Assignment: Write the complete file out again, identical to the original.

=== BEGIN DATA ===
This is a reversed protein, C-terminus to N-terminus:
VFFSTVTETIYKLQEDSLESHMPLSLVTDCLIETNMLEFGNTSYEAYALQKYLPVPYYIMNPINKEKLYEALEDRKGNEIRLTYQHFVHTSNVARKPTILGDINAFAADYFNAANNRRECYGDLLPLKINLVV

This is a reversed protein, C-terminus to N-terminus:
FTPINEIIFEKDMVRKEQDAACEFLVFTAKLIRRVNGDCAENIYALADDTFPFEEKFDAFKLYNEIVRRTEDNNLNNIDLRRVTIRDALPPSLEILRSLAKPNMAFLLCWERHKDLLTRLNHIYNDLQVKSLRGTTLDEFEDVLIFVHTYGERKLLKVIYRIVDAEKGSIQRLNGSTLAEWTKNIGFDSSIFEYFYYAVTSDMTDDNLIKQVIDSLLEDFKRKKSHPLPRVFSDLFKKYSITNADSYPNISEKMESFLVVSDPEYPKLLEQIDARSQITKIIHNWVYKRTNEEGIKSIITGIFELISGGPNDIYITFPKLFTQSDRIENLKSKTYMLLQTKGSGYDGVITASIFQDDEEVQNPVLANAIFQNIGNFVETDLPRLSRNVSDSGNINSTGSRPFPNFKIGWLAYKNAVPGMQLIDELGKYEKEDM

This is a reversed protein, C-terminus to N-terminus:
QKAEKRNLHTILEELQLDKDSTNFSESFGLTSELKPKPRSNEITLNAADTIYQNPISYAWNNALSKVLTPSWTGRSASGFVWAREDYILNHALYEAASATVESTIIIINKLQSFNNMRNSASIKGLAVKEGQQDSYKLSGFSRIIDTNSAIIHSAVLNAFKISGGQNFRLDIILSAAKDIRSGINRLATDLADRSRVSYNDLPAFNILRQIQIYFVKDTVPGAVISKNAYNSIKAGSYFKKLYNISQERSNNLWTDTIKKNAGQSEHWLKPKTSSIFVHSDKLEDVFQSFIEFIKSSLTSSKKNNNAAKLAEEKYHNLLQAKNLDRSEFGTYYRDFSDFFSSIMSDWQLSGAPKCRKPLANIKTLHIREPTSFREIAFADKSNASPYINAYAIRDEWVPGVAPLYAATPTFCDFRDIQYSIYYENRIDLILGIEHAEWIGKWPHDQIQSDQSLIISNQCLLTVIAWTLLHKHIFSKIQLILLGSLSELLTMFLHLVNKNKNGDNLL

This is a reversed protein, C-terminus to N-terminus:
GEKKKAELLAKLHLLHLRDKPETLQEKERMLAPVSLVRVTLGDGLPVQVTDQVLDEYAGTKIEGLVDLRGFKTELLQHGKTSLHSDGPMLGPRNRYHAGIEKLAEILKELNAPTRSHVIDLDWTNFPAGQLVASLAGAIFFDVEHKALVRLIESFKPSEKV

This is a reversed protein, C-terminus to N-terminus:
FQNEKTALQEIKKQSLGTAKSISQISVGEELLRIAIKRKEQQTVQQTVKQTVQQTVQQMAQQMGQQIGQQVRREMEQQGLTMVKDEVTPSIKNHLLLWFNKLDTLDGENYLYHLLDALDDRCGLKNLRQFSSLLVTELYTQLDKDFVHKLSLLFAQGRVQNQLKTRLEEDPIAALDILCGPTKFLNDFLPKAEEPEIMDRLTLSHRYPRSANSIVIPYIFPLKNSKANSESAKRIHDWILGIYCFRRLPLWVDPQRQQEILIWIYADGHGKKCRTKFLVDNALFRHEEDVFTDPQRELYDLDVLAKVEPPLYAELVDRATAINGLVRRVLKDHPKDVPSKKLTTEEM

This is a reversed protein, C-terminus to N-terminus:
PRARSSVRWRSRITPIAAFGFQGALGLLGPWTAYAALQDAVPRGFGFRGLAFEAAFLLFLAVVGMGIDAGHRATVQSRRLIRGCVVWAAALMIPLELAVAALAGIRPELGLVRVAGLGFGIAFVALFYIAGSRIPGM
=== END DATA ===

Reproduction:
This is a reversed protein, C-terminus to N-terminus:
VFFSTVTETIYKLQEDSLESHMPLSLVTDCLIETNMLEFGNTSYEAYALQKYLPVPYYIMNPINKEKLYEALEDRKGNEIRLTYQHFVHTSNVARKPTILGDINAFAADYFNAANNRRECYGDLLPLKINLVV

This is a reversed protein, C-terminus to N-terminus:
FTPINEIIFEKDMVRKEQDAACEFLVFTAKLIRRVNGDCAENIYALADDTFPFEEKFDAFKLYNEIVRRTEDNNLNNIDLRRVTIRDALPPSLEILRSLAKPNMAFLLCWERHKDLLTRLNHIYNDLQVKSLRGTTLDEFEDVLIFVHTYGERKLLKVIYRIVDAEKGSIQRLNGSTLAEWTKNIGFDSSIFEYFYYAVTSDMTDDNLIKQVIDSLLEDFKRKKSHPLPRVFSDLFKKYSITNADSYPNISEKMESFLVVSDPEYPKLLEQIDARSQITKIIHNWVYKRTNEEGIKSIITGIFELISGGPNDIYITFPKLFTQSDRIENLKSKTYMLLQTKGSGYDGVITASIFQDDEEVQNPVLANAIFQNIGNFVETDLPRLSRNVSDSGNINSTGSRPFPNFKIGWLAYKNAVPGMQLIDELGKYEKEDM

This is a reversed protein, C-terminus to N-terminus:
QKAEKRNLHTILEELQLDKDSTNFSESFGLTSELKPKPRSNEITLNAADTIYQNPISYAWNNALSKVLTPSWTGRSASGFVWAREDYILNHALYEAASATVESTIIIINKLQSFNNMRNSASIKGLAVKEGQQDSYKLSGFSRIIDTNSAIIHSAVLNAFKISGGQNFRLDIILSAAKDIRSGINRLATDLADRSRVSYNDLPAFNILRQIQIYFVKDTVPGAVISKNAYNSIKAGSYFKKLYNISQERSNNLWTDTIKKNAGQSEHWLKPKTSSIFVHSDKLEDVFQSFIEFIKSSLTSSKKNNNAAKLAEEKYHNLLQAKNLDRSEFGTYYRDFSDFFSSIMSDWQLSGAPKCRKPLANIKTLHIREPTSFREIAFADKSNASPYINAYAIRDEWVPGVAPLYAATPTFCDFRDIQYSIYYENRIDLILGIEHAEWIGKWPHDQIQSDQSLIISNQCLLTVIAWTLLHKHIFSKIQLILLGSLSELLTMFLHLVNKNKNGDNLL

This is a reversed protein, C-terminus to N-terminus:
GEKKKAELLAKLHLLHLRDKPETLQEKERMLAPVSLVRVTLGDGLPVQVTDQVLDEYAGTKIEGLVDLRGFKTELLQHGKTSLHSDGPMLGPRNRYHAGIEKLAEILKELNAPTRSHVIDLDWTNFPAGQLVASLAGAIFFDVEHKALVRLIESFKPSEKV

This is a reversed protein, C-terminus to N-terminus:
FQNEKTALQEIKKQSLGTAKSISQISVGEELLRIAIKRKEQQTVQQTVKQTVQQTVQQMAQQMGQQIGQQVRREMEQQGLTMVKDEVTPSIKNHLLLWFNKLDTLDGENYLYHLLDALDDRCGLKNLRQFSSLLVTELYTQLDKDFVHKLSLLFAQGRVQNQLKTRLEEDPIAALDILCGPTKFLNDFLPKAEEPEIMDRLTLSHRYPRSANSIVIPYIFPLKNSKANSESAKRIHDWILGIYCFRRLPLWVDPQRQQEILIWIYADGHGKKCRTKFLVDNALFRHEEDVFTDPQRELYDLDVLAKVEPPLYAELVDRATAINGLVRRVLKDHPKDVPSKKLTTEEM

This is a reversed protein, C-terminus to N-terminus:
PRARSSVRWRSRITPIAAFGFQGALGLLGPWTAYAALQDAVPRGFGFRGLAFEAAFLLFLAVVGMGIDAGHRATVQSRRLIRGCVVWAAALMIPLELAVAALAGIRPELGLVRVAGLGFGIAFVALFYIAGSRIPGM